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Plants Matching annual

Returned 870 results. Page 36 of 87.

(Busy Lizzy, Impatiens, Swirl Coral Impatiens)

In their native climate of Eastern Africa, from Tunisia to Mozambique, Impatiens are a large growing, mound-forming and eagerly self-seeding perennial. In other parts of the world, colder climates, in particular, it has become recognized as a standard bedding plant and treated as an annual. This garden favorite has an extended bloom season from late spring to mid-fall.

Swirl Series is an almost dwarf, compact variety that produces flowers that are faintly two-tone or outlined. Swirl Coral...

(Busy Lizzy, Impatiens, Swirl Monet Impatiens)

In their native climate of Eastern Africa, from Tunisia to Mozambique, Impatiens are a large growing, mound-forming and eagerly self-seeding perennial. In other parts of the world, colder climates, in particular, it has become recognized as a standard bedding plant and treated as an annual. This garden favorite has an extended bloom season from late spring to mid-fall.

Swirl Series is an almost dwarf, compact variety that produces flowers that are faintly two-tone or outlined. Flowers of...

(Busy Lizzy, Impatiens, Swirl Impatiens)

In their native climate of Eastern Africa, from Tunisia to Mozambique, Impatiens are a large growing, mound-forming and eagerly self-seeding perennial. In other parts of the world, colder climates, in particular, it has become recognized as a standard bedding plant and treated as an annual. This garden favorite has an extended bloom season from late spring to mid-fall.

Swirl Series is an almost dwarf, compact variety that produces flowers that are faintly two-tone or outlined. Flowers of...

(Hairy Indigo, Roughhairy Indigo)

Popular as a forage and green manure crop, this large bushy annual or short-lived perennial from Africa, southern Asia, and northern Australia is grown or naturalized throughout much of the tropics and subtropics.

The branching, erect or spreading stems of this vigorous plant bear pinnately compound leaves with 5 to 11 hairy, elliptical leaflets. Older stems are stout and woody. Long crowded spike-like racemes of rose-red to orange-red flowers arise from the stem tips and leaf axils from...

Image of Lactuca serriola photo by: Gerald L. Klingaman

Gerald L. Klingaman

(Compass Plant, Horse Thistle, Prickly Lettuce)

A noxious cool season weed, prickly lettuce produces springtime rosettes of thin, waxy leaves with prickly edges and undersides. By late spring, tall, branched stems topped with small, yellow, dandelion-like flowers appear. It is a common weed throughout North America, but originates from Europe.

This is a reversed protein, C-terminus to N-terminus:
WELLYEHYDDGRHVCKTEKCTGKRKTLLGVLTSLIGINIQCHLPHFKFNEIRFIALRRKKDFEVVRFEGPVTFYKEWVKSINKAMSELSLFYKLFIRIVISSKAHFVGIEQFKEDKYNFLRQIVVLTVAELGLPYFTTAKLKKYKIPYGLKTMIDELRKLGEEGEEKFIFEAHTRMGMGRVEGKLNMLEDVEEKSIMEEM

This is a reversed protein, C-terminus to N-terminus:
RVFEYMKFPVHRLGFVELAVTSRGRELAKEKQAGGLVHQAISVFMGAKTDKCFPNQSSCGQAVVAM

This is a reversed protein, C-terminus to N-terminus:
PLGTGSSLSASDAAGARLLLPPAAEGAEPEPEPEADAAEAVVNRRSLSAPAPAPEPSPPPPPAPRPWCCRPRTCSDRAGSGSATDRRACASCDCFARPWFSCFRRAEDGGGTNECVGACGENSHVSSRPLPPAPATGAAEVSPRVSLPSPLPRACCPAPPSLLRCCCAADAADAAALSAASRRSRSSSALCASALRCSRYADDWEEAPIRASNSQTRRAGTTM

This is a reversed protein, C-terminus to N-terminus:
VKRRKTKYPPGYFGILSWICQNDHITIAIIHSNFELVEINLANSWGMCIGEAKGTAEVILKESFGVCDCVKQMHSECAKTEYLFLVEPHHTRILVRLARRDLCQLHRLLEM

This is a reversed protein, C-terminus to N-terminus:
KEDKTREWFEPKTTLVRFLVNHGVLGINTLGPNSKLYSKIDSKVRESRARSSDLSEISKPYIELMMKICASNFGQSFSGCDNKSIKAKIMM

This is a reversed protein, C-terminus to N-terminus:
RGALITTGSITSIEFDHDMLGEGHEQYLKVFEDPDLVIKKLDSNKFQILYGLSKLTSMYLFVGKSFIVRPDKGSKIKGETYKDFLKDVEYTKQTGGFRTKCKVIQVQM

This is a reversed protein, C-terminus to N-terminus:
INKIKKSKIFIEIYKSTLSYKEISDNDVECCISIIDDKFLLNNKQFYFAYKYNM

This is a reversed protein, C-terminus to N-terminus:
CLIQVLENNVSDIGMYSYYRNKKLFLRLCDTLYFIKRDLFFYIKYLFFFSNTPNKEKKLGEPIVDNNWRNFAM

The thin, pale waxy green, deeply incised leaves of prickly lettuce emit white latex sap when pinched or damaged. They form rosettes that appear in spring. Small, yellow, dandelion-like flowers bloom...

Image of Lamium amplexicaule photo by: Lee Ivy

Lee Ivy

(Henbit, Henbit Deadnettle)

The small purplish tubular flowers of henbit look pretty close up but otherwise this cool-season annual or biennial weed is a garden nightmare. Eurasian in origin, it is an aggressive invasive spreader than plagues lawns, vegetable beds and roadside meadows, especially in eastern North America.

The four-sided purplish stems of henbit sprawl horizontally but turn upwards at the tips. Opposite pairs of green hairy leaves kissed with purple line the stems. The round leaf surfaces are hairy and...

Image of Lamium purpureum photo by: Jessie Keith

Jessie Keith

(Purple Archangel, Purple Deadnettle, Red Deadnettle)

A highly weedy deadnettle, Lamium purpureum is Eurasian in origin but has spread throughout temperate regions worldwide and has become a common lawn and garden weed in North America. It is a low-growing annual spring bloomer that produces moderately attractive tiers of purplish flowers accented by purple and green leafy bracts. The foliage and flowers have a light, somewhat minty scent. Bees are drawn to the nectar-rich blooms.

This weedy member of the mint family forms mats of foliage...

Image of Lathyrus odoratus photo by: Gerald L. Klingaman

Gerald L. Klingaman

(Sweetpea)

The sweet pea is an old favorite annual vine prized for the color and fragrance of its flowers. The blooms of this Mediterranean native have three distinctive parts: a large broad upper petal (banner), two smaller central petals (wings), and a large protruding central petal (keel). All sweet peas on the market are heavily bred and cultivated and come in all colors except true yellow. Doubles and those with ruffled petals are also available. The fruit is a flattened pea pod.

This easy to grow...

Image of Lathyrus odoratus

National Garden Bureau

(Sicilian Sweetpea, Sweetpea)

This is a very old sweet pea cultivar. In fact, its namesake is Father Francis Cupani, the seventeenth century Sicilian monk said to have selected and cultivated this fine sweet pea.

The colorful and highly fragrant 'Cupani' is a delicate but vigorous annual vine. Its blooms have a deep purple-red broad upper petal (banner), two smaller violet-purple central petals (wings), and a protruding violet-purple central petal (keel). The fruit is a flattened pea pod.

This easy to grow vine climbs...

Image of Linaria

James H. Schutte

(Hybrid Annual Linaria)

Grown for it sweet fragrance and distinctive flowers, ‘Enchantment’ offers more heat tolerance and a longer bloom season than other toadflax cultivars.

A hybrid annual, ‘Enchantment’ has erect branching stems. The leaves are thin and linear. Blooming around the tips of the stems, the small flowers resemble miniature snapdragons and bloom throughout the cool weather. Beautifully hued bi-color flowers are bright magenta with gold lips. They have insect attracting petal spurs.

Linaria...